Honor View 20 Review
The newest flagship smartphone from the Huawei sub-brand, Honor, is the View 20. It was previewed at CES at the beginning of January 2019, with the full specifications announced in Paris on the 22nd January.
There are several key headline features of the Honor View 20 which are appealing to photographers, including some which are world firsts, or unique to the smartphone in the market. The first is the 48 megapixel sensor – the highest resolution available for a smartphone in the world. Joining the main rear camera is a front-facing 25 megapixel camera, which is housed behind a small hole in the screen. Called a “hole punch” by some people, it removes the need for a standard “notch”, which some people don’t like.
Using a 1/2-inch Sony IMX586 sensor, other specifications of the camera include a 48 megapixel AI Ultra Clarity mode which makes use of the Kirin 980 processor. A second rear camera is found on the device, but it is a “TOF 3D Camera” which can be used for various functions such as 3D motion-controlled gaming and so on.
The Honor View 20 smartphone is available in four different colours, as well as two different RAM/ROM options (6GB RAM & 128GB ROM or 8GB RAM & 256GB ROM). It can bought for either £499 or £579 depending on which option you go for, making it considerably cheaper than some of the other flagship smartphones on the market.
Ease of Use
|Front of the Honor View 20|
The Honor View 20 may be in the “mid-range” on the smartphone spectrum, but it has quite a premium look to it. The rear of the phone has a special effect, which creates a chevron pattern when the light catches it and is very attractive. For the purposes of this review, we have been using a ‘Phantom Blue’ model, which also features the higher specification of RAM/ROM.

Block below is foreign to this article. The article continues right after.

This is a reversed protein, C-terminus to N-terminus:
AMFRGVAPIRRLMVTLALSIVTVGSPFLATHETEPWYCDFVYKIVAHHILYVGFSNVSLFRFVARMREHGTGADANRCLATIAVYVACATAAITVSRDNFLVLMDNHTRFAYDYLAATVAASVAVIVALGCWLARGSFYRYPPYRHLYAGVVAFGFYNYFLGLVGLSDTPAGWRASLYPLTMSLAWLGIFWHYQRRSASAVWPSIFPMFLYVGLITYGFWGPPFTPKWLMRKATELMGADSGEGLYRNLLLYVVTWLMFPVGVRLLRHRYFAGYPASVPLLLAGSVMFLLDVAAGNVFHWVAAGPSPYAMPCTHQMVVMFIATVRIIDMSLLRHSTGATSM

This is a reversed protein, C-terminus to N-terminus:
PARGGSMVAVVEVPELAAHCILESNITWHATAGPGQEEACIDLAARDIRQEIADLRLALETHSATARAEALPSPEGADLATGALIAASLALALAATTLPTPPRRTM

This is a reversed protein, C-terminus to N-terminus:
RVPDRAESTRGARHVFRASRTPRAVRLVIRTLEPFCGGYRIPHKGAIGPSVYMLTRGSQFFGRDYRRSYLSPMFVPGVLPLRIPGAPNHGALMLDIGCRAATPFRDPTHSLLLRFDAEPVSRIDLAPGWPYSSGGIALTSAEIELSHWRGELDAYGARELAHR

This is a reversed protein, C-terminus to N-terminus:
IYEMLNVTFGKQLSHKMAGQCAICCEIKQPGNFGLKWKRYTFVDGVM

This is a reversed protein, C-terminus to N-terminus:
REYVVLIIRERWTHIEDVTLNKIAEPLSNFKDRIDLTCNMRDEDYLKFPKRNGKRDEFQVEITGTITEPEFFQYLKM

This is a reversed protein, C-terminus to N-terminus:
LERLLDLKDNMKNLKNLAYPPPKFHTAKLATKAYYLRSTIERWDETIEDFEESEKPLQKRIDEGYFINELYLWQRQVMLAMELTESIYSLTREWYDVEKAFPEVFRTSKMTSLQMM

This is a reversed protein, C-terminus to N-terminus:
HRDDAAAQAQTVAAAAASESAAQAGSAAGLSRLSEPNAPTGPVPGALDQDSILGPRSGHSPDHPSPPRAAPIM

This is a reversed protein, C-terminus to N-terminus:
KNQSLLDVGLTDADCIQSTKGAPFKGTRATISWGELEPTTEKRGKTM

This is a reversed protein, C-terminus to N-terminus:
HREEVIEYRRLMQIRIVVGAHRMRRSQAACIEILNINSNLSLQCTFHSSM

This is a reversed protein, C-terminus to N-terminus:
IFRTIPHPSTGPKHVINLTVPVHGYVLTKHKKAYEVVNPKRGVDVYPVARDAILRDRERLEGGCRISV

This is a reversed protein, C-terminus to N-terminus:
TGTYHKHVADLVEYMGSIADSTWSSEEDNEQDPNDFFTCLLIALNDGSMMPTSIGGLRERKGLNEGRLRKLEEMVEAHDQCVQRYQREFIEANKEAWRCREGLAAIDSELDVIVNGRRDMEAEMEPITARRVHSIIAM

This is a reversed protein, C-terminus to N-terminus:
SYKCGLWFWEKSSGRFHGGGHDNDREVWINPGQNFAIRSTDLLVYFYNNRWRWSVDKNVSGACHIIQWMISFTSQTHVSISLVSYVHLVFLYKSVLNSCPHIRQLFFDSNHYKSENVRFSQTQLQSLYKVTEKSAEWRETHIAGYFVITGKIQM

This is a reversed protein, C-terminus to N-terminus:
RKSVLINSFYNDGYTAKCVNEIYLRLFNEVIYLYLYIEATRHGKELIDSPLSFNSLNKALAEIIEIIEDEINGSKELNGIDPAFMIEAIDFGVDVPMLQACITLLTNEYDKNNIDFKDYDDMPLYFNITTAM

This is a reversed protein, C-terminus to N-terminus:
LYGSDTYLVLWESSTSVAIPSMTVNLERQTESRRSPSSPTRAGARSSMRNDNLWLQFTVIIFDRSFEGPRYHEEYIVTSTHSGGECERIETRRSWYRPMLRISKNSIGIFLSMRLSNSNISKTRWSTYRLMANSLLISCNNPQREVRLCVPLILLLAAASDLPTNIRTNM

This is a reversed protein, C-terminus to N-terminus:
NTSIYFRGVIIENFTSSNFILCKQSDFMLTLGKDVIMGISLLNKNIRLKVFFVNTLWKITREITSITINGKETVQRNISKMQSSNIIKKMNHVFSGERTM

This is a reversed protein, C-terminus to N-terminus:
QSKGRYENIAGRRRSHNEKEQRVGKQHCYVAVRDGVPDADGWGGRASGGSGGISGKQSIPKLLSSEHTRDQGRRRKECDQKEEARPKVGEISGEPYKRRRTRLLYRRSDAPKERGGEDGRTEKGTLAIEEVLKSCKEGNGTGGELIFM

With the screen switched on, the most striking thing about the Honor View 20, is the lack of a notch, while also making use of (almost) the entire screen. Over the past few years, notches have become pretty much ubiquitous, being a way to house the front-facing camera, but not everybody is a fan.
|Rear of the Honor View 20|
Using a “hole punch” to house the front-facing camera, the Honor View 20’s front-facing camera is almost unnoticeable. On the back of the phone is a fingerprint scanner, meaning that a fingerprint scanner does also not take up space on the front of the phone. Unlike some other phones on the market, such as the Huawei Mate 20 Pro, there’s no fingerprint scanner inbuilt directly into the screen. The screen is a cheaper LCD, rather than the OLED needed to necessitate inbuilt fingerprint scanners, which helps to keep the overall price of the device down.
You can open the native camera app directly from the lock screen, by swiping up from the bottom right hand corner of the screen. If you’ve ever used a Huawei or Honor phone before, you’ll be very familiar with what is presented here. It is a flexible camera app, giving you lots of different options depending on how you want to shoot.
|The Honor View 20 's Camera Mode|